I fainted at the airport, and then I lost my vacation

When Beth Langston faints at the airport and is taken to the hospital, her nonrefundable trip to London is the first casualty. Is her refund DOA?

Question: I need your help with getting a refund from Travelocity. Last year, I booked a package online, flying from Washington, D.C., to London and staying at the Park Plaza Westminster Bridge London.

I passed out in the airport and was taken to the ER by ambulance. The airline kept calling from the gate while I was in the back of the ambulance and asked where I was, since they were waiting on me to board.

I didn’t have travel insurance, but it wouldn’t have mattered. I read Travelocity’s travel insurance policy, and if I understand it correctly, it would’ve covered me only had I requested a change in my flight 24 hours prior to departure. I “decided” not to make my flight from a gurney with paramedics roughly an hour before my flight was to leave, so I’m not sure if that would’ve mattered.

I’ve asked Travelocity for a refund for the hotel and airfare. Virgin Atlantic won’t give me a ticket credit because I was a “no show” for the flight, and the hotel portion of my trip was completely nonrefundable. Is there anything else I can do? — Beth Langston, Alexandria, Va.

Answer: I’m so sorry to hear about your health problems. I’m glad you’ve recovered from your ER visit and are back to worrying about the less important things, like the fate of your canceled vacation.

Travelocity, Virgin Atlantic and the Park Plaza Westminster Bridge London should have been sensitive to your situation, and based on the correspondence you showed me, they kind of were. Travelocity tried to advocate your case with the two companies; the companies responded with sympathy for your situation. Unfortunately, your airline and hotel also responded with hard “noes” — apparently without bothering to fully review your case.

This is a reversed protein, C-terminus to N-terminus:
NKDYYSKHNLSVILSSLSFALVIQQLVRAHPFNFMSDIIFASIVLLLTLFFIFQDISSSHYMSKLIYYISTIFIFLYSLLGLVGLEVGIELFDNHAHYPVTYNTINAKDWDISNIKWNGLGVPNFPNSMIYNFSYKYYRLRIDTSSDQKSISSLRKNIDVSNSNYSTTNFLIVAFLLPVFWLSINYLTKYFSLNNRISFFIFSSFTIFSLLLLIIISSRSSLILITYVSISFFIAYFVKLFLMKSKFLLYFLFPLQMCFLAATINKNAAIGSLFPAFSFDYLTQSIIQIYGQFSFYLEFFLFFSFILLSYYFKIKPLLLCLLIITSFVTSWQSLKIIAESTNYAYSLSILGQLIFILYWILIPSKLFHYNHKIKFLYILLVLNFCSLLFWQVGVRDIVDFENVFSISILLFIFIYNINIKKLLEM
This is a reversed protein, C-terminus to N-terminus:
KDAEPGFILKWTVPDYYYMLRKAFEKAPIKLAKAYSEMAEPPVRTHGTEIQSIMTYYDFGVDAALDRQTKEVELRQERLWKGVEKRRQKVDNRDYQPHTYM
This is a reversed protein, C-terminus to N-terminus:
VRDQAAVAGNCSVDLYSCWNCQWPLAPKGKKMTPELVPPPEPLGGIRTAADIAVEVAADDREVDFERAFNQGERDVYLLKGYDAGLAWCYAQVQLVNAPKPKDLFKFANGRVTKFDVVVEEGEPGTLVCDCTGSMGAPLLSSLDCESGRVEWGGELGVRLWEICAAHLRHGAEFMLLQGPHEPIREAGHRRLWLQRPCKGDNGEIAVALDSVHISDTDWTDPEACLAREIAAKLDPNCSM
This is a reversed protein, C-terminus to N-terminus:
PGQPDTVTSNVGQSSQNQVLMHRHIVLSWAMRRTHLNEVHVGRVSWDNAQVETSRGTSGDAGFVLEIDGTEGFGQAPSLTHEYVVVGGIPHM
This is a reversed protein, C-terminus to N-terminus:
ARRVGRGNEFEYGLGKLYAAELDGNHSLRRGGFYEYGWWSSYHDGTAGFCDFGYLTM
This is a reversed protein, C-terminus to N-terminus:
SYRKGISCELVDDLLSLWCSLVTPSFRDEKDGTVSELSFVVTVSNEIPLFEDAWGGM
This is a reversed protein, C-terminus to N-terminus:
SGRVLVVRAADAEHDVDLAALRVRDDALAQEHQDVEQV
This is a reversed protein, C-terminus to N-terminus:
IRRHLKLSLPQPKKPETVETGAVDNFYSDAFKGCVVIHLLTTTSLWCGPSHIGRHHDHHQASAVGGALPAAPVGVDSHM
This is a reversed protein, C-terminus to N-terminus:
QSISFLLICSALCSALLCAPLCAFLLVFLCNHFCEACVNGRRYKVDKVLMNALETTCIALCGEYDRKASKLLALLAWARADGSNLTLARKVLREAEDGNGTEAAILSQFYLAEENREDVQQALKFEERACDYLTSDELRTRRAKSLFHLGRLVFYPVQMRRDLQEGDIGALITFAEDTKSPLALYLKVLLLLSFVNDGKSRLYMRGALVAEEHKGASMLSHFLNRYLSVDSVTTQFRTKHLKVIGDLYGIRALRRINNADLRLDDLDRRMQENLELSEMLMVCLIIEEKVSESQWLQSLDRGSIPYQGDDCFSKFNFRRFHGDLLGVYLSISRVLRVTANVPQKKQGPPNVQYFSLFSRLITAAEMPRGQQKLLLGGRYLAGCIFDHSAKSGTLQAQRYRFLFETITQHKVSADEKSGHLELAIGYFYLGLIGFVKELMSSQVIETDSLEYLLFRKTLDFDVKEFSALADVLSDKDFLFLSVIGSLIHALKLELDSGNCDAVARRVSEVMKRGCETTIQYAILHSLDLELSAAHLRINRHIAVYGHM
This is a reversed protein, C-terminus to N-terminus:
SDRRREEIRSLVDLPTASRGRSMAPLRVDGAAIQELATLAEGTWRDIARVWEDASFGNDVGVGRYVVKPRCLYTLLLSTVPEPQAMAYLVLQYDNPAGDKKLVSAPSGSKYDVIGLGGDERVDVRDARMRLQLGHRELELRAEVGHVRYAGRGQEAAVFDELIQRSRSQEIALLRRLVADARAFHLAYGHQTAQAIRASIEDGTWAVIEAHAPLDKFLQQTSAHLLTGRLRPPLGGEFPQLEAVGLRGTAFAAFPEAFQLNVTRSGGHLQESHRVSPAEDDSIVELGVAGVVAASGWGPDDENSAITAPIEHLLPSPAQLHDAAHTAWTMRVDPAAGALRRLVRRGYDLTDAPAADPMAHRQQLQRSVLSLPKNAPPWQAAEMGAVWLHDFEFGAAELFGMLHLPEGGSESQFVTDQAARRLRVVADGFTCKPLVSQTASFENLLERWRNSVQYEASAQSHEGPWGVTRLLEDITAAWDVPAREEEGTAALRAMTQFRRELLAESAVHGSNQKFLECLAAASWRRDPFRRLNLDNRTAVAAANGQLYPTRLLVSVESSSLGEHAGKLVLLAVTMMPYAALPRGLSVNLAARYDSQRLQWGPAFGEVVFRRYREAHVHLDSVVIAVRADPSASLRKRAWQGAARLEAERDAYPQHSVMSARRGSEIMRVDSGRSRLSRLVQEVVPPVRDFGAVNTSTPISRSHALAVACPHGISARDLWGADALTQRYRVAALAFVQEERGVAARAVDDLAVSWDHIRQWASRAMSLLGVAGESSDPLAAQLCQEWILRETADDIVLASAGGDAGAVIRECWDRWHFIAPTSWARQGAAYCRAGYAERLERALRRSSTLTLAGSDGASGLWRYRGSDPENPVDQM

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Rules are rules, except when they’re not. While it’s true that your vacation was nonrefundable, travel companies are known to make exceptions when a customer can’t make it for reasons beyond his or her control. A sudden hospitalization definitely falls into that category.

By the way, there’s a reason your package wasn’t refundable: If you don’t show up, your airline or hotel can’t easily resell your seat or room. Refunding you would result in a loss of revenue. When you booked your trip, you agreed to these rules.

But this situation was extraordinary. You literally passed out at the airport and couldn’t board the flight; Virgin Atlantic called you in the ambulance, and you told them you were en route to the hospital.

You could have sent a round of appeals to all of the companies. I list the names, numbers and addresses of the Travelocity executives (the company is owned by Expedia) on my consumer advocacy website.

Virgin Atlantic’s executives can be found on the website as well.

And the contacts for Park Plaza (owned by the Carlson Rezidor Hotel Group) are listed there too.

I asked Travelocity to request that both of these companies review their decision one more time. Virgin Atlantic agreed to a full refund for your ticket.

Initially, Park Plaza refused to offer a refund or credit, noting that your rate was “highly restricted.” After a version of this story appeared in syndication, you circled back with the hotel. It turns out there was another reason for the hotel’s refusal: The property hadn’t been paid by Travelocity.

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Travelocity refunded you an additional $2,400.

Christopher Elliott

Christopher Elliott is an author, journalist and consumer advocate. You can read more about him on his personal website or check out his adventures on his family adventure travel site. Contact him at chris@elliott.org. Read more of Christopher's articles here.

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